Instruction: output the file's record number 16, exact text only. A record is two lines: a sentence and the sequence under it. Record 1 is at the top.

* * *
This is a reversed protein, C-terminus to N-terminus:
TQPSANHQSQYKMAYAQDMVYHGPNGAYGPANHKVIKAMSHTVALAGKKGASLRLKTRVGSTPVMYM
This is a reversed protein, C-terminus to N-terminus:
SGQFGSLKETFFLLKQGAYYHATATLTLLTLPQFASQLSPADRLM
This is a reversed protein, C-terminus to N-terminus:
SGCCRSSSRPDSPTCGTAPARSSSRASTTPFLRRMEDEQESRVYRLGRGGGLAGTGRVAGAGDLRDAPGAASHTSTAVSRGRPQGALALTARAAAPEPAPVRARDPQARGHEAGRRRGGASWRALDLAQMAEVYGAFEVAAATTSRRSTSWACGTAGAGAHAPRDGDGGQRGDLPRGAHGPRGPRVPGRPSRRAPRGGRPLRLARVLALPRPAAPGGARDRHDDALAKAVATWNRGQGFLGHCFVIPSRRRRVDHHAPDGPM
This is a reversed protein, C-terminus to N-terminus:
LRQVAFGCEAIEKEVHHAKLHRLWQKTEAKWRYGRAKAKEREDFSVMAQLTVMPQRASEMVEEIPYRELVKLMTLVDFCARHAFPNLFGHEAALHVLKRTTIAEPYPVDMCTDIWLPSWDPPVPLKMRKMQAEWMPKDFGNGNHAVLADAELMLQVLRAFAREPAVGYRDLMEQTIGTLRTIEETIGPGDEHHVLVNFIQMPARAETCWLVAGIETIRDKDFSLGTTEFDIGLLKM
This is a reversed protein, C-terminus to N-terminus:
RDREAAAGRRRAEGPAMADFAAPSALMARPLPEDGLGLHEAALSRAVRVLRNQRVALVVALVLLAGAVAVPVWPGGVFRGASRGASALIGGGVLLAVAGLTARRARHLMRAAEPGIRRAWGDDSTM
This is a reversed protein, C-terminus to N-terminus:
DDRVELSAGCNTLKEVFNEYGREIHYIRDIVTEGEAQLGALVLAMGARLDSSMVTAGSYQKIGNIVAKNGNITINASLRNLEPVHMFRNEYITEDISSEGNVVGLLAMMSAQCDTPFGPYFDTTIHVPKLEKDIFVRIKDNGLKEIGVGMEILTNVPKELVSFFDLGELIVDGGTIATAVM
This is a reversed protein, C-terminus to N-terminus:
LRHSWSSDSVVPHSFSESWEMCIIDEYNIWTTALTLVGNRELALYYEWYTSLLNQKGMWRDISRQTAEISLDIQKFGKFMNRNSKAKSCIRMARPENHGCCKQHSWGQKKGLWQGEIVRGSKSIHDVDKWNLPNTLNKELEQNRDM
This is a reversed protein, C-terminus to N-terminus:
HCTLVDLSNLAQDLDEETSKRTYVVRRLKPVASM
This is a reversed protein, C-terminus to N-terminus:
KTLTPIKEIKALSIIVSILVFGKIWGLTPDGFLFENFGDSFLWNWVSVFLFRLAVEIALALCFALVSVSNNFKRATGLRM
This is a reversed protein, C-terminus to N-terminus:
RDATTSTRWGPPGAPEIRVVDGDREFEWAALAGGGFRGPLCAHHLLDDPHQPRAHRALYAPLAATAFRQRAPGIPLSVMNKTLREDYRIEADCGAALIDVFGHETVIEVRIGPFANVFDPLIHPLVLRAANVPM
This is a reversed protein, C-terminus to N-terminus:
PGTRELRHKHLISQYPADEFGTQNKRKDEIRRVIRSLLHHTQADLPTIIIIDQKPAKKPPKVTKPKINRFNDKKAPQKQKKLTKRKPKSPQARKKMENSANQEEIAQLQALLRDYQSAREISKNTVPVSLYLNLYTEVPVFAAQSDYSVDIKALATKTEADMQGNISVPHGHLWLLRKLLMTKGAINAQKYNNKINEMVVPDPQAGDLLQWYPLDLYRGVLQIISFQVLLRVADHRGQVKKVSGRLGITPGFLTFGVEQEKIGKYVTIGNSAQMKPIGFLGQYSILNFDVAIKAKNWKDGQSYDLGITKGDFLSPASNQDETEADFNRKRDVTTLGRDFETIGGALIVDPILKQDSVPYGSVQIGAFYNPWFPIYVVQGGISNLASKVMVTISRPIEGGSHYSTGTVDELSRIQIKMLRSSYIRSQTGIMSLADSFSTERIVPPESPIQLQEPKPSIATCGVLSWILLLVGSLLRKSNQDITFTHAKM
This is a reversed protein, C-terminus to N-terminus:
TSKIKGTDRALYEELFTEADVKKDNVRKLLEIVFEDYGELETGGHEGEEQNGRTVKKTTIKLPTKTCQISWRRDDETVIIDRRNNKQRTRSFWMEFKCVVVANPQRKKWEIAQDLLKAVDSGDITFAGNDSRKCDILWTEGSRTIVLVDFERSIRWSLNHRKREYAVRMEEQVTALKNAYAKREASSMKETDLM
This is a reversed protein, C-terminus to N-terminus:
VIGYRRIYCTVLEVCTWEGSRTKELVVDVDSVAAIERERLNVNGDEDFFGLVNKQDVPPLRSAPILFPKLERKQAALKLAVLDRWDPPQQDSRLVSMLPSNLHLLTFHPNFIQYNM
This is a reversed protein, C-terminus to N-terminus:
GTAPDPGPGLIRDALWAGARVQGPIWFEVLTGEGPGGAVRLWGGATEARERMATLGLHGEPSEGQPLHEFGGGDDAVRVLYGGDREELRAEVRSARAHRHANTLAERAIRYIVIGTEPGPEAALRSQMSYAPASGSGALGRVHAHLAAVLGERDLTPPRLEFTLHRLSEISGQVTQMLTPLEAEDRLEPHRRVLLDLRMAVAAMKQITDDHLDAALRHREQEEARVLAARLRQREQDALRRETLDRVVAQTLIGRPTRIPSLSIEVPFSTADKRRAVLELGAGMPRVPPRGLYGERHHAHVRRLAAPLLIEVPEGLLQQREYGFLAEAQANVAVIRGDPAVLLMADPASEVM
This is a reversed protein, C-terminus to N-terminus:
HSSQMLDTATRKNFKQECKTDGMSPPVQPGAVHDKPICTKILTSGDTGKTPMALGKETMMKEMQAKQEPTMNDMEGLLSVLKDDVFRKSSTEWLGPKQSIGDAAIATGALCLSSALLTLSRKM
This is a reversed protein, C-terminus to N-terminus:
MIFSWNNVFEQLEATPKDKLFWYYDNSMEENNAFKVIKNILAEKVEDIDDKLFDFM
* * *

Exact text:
This is a reversed protein, C-terminus to N-terminus:
MIFSWNNVFEQLEATPKDKLFWYYDNSMEENNAFKVIKNILAEKVEDIDDKLFDFM